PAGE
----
Experts still divided on GDM

Gestational diabetes

By Nicola Garrett

19 Feb 2015

Sparks have flown in the letters page of the MJA this week, with a leading endocrinologist slammed by his colleagues for failing to consider the benefits of an internationally agreed set of guidelines for diagnosing gestational diabetes.

In a debate article published in the MJA last year endocrinologist Michael d’Emden from the Royal Brisbane and Women’s Hospital in Brisbane called for a reassessment of the new lower diagnostic thresholds for gestational diabetes (GDM), calling them “statistically flawed” with room for improvement.

He cited two main problems with the criteria — the use of combined adverse neonatal outcomes and the effect of normal blood glucose levels (BGL) parameters on risk.

He suggested some minor amendments to the criteria would more accurately identify babies who were large for gestational age.

However Leonie Calloway, an obstetrician and President of the Australasian Diabetes in Pregnancy Society and endocrinologist Aidan McElduff say the article had not considered the value of an internationally agreed set of guidelines.

Such guidelines would allow for a consistent approach to the definition, and provide a consistent baseline to answer many of the unanswered questions, they wrote in a letter to the MJA.

“The benefit of an internationally agreed set of guidelines for the diagnosis of GDM cannot be undestated,” they said.

“The new guidelines have been carefully considered by the international community and are consistent with a large observational study and Level 1 evidence from two well conducted trials, with controversies raised by d’Emden debated for several years,” they wrote.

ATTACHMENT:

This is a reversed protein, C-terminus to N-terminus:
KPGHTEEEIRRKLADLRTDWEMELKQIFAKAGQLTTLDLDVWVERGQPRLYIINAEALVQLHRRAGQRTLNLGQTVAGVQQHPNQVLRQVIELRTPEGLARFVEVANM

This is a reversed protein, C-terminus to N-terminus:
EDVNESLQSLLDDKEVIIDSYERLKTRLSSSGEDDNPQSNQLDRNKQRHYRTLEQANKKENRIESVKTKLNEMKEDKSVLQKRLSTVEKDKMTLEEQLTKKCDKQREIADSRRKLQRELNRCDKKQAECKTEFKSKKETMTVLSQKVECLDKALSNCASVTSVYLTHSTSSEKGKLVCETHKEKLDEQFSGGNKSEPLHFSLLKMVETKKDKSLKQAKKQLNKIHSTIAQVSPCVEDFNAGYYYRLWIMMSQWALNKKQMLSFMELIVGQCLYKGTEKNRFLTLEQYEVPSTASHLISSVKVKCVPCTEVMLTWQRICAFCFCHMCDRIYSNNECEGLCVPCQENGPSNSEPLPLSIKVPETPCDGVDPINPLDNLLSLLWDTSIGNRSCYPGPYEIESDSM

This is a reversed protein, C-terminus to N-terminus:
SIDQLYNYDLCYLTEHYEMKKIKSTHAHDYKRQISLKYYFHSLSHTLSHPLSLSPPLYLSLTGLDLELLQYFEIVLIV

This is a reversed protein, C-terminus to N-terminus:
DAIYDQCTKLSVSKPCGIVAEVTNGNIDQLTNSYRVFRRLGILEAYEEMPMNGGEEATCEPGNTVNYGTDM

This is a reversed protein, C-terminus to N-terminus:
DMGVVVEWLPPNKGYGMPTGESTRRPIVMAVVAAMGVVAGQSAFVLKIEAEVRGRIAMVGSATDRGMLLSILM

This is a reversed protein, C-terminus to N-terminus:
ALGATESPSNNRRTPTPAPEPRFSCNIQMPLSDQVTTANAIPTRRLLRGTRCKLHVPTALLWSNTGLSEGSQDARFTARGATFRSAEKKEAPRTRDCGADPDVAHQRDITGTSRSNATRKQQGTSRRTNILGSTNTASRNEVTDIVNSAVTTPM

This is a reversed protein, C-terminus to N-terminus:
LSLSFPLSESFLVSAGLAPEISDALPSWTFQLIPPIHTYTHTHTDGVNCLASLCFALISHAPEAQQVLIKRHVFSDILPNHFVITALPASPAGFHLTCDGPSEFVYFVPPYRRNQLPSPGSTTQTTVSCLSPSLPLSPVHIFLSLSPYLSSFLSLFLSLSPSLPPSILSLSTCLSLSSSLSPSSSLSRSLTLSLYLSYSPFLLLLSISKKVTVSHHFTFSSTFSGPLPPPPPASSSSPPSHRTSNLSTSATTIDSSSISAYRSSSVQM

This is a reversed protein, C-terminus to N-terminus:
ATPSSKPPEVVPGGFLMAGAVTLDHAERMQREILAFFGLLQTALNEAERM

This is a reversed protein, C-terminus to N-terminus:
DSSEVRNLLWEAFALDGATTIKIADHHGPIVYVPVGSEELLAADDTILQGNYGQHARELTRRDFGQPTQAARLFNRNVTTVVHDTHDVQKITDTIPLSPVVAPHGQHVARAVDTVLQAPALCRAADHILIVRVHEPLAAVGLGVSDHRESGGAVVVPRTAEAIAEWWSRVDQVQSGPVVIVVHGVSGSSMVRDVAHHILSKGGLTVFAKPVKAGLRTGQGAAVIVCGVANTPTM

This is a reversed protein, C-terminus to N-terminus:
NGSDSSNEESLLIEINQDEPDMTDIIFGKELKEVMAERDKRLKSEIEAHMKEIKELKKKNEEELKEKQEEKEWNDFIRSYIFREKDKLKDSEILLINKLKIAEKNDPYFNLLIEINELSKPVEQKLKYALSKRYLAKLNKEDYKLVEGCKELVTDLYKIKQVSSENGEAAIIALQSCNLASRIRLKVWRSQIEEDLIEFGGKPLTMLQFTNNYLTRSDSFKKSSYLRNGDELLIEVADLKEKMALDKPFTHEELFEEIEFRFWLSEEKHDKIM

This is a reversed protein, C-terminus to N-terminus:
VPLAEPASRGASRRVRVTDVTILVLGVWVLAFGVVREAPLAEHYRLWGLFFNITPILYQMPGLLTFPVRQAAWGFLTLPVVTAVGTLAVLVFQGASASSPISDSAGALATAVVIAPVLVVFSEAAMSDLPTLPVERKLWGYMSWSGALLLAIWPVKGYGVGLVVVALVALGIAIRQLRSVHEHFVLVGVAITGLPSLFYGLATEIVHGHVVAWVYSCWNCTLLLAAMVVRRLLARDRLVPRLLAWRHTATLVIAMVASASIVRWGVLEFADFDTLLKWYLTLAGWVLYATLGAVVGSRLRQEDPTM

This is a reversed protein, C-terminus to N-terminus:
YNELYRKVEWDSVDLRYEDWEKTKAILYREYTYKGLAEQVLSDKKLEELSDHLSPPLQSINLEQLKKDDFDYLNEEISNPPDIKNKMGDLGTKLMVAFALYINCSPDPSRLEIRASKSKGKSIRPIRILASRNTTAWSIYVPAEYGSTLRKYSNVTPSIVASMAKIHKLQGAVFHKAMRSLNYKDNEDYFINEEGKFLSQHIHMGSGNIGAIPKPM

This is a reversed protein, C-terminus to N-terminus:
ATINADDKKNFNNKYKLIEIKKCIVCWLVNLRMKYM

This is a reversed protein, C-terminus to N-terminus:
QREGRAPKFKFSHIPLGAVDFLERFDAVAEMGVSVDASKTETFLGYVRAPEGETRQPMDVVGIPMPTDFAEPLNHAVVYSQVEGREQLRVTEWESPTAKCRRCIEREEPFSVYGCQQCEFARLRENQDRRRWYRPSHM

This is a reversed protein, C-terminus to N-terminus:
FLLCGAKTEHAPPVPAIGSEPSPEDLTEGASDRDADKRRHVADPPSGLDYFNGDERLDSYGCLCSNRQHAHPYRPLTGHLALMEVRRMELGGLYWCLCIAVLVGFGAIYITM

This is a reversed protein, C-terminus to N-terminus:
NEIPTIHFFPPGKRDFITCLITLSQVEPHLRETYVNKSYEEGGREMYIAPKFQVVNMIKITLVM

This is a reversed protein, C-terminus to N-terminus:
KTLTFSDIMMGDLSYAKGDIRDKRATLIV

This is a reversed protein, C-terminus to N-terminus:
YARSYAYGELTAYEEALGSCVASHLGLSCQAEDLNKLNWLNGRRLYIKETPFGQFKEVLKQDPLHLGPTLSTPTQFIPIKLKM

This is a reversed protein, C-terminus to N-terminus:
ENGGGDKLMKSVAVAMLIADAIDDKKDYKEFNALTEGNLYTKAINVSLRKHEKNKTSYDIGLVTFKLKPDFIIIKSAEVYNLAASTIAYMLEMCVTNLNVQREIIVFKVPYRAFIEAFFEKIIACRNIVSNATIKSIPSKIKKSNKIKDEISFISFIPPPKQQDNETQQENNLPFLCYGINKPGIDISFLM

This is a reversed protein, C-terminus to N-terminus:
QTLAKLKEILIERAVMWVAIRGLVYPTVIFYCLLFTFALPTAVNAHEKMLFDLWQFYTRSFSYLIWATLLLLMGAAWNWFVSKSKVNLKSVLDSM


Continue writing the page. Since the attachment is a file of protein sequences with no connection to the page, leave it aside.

In response, D’Emden said his colleagues were dismissive of his concerns and had asserted “incorrectly” that his arguments were old.

The potential reduction of the risk of a birthweight in the 90th centile when one or more blood glucose levels on an oral glucose tolerance test are normal was only suggested in February 2014, he wrote in response.

In response new data confirmed the statistical flaw in the new diagnostic criteria, he said.

“These data showed that nearly 50% of women having only one elevated BGL test result do not reach the diagnostic risk threshold, and women having two or more BGL results just below the new diagnostic levels may be at greater risk, yet will not be identified”.

Australia has an opportunity to develop a better statistically valid, diagnostic approach, he said.

“The rate of GDM and its management can then be benchmarked against other countries that have adopted the new statistically flawed diagnostic criteria.”

“The benefit of this approach cannot be understated,” he wrote.

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